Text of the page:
NEW YORK -- New Jersey Devils left winger Brian Rolston had that look in his eye.
The look like he wanted an opportunity. An opportunity to play hero.
Interim coach Jacques Lemaire noticed it, too.
But for the first five rounds of Sunday’s shootout against the New York Islanders, Lemaire turned the other way and elected to go with someone else.
Finally, though, in dire need of someone to step up and deliver another heart-stopping victory, Lemaire called on Rolston.
It was about time.
Rolston’s skate-off shootout goal in the sixth round gave the Devils their fourth straight win, 3-2, over the Islanders at Nassau Coliseum. New Jersey is now 12-1-1 in its last 14 one-goal games.
“Rollie was standing up. He wasn’t sitting. He was looking at me a lot. I knew he wanted to go,” said Lemaire, whose team has now won 12 of its last 13 games and 20 of its last 24. “I’m glad that when he went he scored.”
Rolston, who also scored his 12th goal of the season in regulation, ended the game after he deked Islanders goaltender Al Montoya forehand, then hesitated a bit before finishing on the same side with a wrister.
Afterward, as he was going toward the bench to receive congratulations from his elated teammates, Rolston pointed toward Lemaire, giving him another look as if to say, “I told you so.”
“Of course I wanted to go,” Rolston said. “I haven’t been used in that too much since I’ve been here, but I was ready. I wanted to go. Absolutely.”
Rolston, who has become infamous for his scorching slap shot, thought about blasting one from in between the hashes as he moved in on Montoya. But he decided against it.
“I gave it a bit of a thought,” Rolston staid. “But [Montoya] was moving really well to the backhand side, so I thought I’d deke and go forehand on him. And I just froze him enough. It was a good win to get. Marty [Martin Brodeur] was awesome to put us in that position.”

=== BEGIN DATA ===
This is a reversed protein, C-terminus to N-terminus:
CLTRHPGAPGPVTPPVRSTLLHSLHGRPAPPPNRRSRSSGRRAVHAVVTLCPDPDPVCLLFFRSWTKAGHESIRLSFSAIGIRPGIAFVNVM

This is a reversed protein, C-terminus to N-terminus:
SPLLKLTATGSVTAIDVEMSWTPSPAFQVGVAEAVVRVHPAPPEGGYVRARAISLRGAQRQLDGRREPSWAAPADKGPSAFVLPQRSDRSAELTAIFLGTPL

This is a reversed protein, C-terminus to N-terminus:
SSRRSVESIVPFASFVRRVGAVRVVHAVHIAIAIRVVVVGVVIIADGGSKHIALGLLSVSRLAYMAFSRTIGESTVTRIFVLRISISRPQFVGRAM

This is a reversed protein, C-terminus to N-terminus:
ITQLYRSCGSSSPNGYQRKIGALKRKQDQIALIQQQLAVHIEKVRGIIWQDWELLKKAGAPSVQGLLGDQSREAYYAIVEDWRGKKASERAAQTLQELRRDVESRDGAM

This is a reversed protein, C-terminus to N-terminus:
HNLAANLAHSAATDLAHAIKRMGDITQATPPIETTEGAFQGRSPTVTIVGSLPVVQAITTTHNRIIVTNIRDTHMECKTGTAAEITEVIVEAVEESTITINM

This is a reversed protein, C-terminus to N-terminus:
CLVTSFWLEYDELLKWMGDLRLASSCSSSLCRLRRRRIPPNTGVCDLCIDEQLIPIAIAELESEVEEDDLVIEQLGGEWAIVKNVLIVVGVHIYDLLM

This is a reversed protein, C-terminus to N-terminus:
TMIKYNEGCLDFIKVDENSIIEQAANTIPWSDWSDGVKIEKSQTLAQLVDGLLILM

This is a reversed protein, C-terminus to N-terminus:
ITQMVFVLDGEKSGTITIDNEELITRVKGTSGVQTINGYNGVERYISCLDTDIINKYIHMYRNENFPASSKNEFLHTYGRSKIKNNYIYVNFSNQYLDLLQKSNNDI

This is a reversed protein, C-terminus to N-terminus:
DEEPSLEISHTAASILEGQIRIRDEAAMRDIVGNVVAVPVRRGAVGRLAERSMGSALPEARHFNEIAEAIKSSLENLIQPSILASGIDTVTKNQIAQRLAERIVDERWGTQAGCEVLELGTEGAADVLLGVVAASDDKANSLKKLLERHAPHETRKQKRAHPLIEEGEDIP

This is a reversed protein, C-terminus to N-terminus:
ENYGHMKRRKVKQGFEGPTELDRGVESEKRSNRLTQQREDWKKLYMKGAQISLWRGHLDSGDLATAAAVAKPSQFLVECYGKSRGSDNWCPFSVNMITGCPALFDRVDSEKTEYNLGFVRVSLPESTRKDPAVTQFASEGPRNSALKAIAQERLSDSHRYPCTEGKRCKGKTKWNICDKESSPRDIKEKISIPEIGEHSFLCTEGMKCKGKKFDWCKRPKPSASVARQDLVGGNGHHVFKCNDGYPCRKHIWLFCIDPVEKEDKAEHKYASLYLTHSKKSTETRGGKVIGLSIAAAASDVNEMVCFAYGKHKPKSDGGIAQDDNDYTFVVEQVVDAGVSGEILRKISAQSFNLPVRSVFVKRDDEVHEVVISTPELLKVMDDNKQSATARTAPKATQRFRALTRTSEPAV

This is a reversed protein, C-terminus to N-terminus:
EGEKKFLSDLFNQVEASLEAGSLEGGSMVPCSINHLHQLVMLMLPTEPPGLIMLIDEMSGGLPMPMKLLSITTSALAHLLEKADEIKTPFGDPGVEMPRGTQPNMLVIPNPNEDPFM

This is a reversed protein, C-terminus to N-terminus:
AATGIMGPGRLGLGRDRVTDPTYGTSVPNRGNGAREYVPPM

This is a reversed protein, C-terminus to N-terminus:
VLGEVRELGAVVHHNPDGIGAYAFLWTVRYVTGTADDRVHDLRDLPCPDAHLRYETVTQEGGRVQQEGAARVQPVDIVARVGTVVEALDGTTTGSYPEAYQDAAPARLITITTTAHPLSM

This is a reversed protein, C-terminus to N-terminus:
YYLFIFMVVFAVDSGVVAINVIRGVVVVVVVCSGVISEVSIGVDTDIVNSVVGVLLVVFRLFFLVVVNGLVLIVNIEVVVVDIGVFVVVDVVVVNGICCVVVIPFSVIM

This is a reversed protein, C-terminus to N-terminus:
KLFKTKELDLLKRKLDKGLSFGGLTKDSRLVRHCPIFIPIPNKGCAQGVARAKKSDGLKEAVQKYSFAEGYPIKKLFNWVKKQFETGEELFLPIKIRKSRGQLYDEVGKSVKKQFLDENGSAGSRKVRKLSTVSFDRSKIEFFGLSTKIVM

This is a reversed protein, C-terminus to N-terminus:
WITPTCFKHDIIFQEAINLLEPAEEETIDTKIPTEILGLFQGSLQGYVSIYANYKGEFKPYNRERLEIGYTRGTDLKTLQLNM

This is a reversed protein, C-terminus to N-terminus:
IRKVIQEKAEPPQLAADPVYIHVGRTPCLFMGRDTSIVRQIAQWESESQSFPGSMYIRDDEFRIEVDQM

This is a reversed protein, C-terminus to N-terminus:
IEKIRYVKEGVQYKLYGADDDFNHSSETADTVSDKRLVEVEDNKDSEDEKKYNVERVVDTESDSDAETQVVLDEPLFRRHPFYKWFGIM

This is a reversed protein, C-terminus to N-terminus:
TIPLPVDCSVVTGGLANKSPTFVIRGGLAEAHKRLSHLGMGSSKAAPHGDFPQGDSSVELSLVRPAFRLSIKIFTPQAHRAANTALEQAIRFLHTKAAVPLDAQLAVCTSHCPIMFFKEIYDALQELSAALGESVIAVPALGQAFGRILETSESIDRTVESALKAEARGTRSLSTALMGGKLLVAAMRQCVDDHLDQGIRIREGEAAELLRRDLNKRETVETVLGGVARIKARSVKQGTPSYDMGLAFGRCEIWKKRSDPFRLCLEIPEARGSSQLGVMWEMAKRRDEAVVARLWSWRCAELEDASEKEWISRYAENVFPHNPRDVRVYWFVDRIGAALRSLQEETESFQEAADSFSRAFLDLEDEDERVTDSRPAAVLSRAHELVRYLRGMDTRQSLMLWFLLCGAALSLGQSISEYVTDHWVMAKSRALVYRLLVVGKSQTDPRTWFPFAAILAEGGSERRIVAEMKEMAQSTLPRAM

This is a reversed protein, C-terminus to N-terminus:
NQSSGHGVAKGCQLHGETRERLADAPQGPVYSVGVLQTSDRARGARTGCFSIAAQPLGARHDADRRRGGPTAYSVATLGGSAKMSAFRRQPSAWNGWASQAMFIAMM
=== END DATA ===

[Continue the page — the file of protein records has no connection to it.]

Awesome sounds about right when it comes to describing Brodeur’s effort. The 38-year-old goaltender stopped five of the six shots he faced in the shootout after making 20 saves in regulation and overtime.
Had he not stretched out to rob defenseman Jack Hillen with a glove save late in the extra session, the game would’ve never made it to overtime.
Of course, had Rolston not scored in the sixth round, the shootout may have never ended.
“It’s been a long time,” Lemaire said. “I don’t recall seeing him making this move. Maybe on his right on the left. But not this one.”
Rolston was asked what he was thinking about when he was skating in on Montoya.
“Nothing. That’s the key,” Rolston said. “Nothing’s going through your head. Everybody plays best when you’re not thinking.”
Rolston now has five goals in his last 10 games, and he’s looking a whole lot like a top-line player; certainly not the same player who was placed on re-entry waivers twice in December, only to go unclaimed both times.
“At the time, I didn’t feel like I was playing my best hockey for sure, but I also felt like I hadn’t been given a chance. In the back of my mind I knew I still had it,” Rolston said. “I just needed a little more opportunity. And when I came back, I was given that opportunity. That’s the difference.”
The Devils are now seven points out of a playoff spot with 17 games remaining, but Rolston isn’t ready to look at the big picture just yet.
“We’re not even .500 right now,” Rolston said. “We have a long way to go. And we have to win every game. We’ve had some heroic wins here in the last few games.”
They have. And that trend continued Sunday because of Rolston.